. “I think you’ll see court action-it’s inevitable,” Alabama Veterinary Medical Association president William M. Allen, DVM, told DVM Magazine correspondent Julie Scheidegger before the October 10, 2012 vote. “The nonprofit clinics won’t just roll over-the courts are where it will be decided. It won’t be up to Alabama. It may be decided in Alabama, but not because of our wisdom.”
. Allen also doubted that the money to be made from putting nonprofit clinics out of business would be worth the fight. “Spays and neuters probably have never made veterinarians any money -it’s always been a low-cost item, even below cost to keep clients happy,” he said. “Losing it or gaining it is really not that big of a factor.”
. The Alabama Veterinary Medical Examiners Board vote came a week after five state senators and the 750-member Alabama Veterinary Medical Association asked the board to delay voting until the 2013 state legislative session.
. State senator Bill Holtzman and four colleagues warned the board that drafts of a bill to specifically allow nonprofit veterinary clinics recently cleared both houses of the Alabama legislature, but had not yet been reconciled and passed in final form when the 2012 legislative session expired.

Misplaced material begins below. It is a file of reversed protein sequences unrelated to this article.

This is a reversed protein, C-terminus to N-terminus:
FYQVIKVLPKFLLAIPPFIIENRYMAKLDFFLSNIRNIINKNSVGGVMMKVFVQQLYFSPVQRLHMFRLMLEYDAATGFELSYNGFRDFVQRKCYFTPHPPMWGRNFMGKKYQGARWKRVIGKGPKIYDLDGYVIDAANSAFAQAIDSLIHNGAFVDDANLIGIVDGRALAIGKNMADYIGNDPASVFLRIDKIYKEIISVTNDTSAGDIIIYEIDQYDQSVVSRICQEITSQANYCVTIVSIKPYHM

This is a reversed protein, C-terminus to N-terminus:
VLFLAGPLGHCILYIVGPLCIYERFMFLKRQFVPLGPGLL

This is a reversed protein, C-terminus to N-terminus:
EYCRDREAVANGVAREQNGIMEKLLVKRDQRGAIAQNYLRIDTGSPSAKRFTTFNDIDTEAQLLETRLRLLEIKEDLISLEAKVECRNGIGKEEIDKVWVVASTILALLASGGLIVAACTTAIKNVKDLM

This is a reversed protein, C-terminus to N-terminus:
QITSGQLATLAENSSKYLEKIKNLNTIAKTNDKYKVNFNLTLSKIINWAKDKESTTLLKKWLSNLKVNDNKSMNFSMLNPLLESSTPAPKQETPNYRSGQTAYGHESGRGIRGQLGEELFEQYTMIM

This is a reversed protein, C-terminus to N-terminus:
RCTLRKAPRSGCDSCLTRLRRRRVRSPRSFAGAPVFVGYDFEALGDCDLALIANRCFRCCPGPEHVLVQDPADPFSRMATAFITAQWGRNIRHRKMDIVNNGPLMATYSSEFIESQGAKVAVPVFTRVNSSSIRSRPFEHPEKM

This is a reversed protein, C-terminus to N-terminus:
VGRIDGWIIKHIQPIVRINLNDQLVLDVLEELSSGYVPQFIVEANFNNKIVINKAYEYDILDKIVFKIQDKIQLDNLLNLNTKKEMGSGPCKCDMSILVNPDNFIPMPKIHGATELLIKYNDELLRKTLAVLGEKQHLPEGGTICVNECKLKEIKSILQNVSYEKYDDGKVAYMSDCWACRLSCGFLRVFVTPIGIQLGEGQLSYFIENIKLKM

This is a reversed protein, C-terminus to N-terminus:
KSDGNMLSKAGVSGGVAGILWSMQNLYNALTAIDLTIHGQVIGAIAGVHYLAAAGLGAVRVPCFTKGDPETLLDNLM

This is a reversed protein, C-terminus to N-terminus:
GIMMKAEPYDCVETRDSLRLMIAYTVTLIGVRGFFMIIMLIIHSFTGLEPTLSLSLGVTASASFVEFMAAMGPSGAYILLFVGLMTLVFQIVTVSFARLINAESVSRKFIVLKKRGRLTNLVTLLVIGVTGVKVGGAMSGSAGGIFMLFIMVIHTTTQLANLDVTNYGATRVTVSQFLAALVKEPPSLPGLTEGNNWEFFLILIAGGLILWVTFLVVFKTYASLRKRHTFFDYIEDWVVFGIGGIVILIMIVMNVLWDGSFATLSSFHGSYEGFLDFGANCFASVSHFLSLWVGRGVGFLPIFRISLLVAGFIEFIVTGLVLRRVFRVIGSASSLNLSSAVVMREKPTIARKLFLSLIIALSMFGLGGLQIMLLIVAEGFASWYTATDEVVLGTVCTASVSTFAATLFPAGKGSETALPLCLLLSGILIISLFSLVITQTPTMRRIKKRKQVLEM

. Wrote Allen on behalf of the Alabama Veterinary Medical Association, “The veterinary profession in this state has been damaged by the preponderance of negative publicity related to the veterinary ownership issue.” But Allen cited a different issue from the anticipated effect of the proposed rule on the nonprofit clinics. Instead, Allen mentioned, the proposed rule “is being interpreted by those in the food animal producer groups to mean that they can no longer own a dehorner or castration knife.”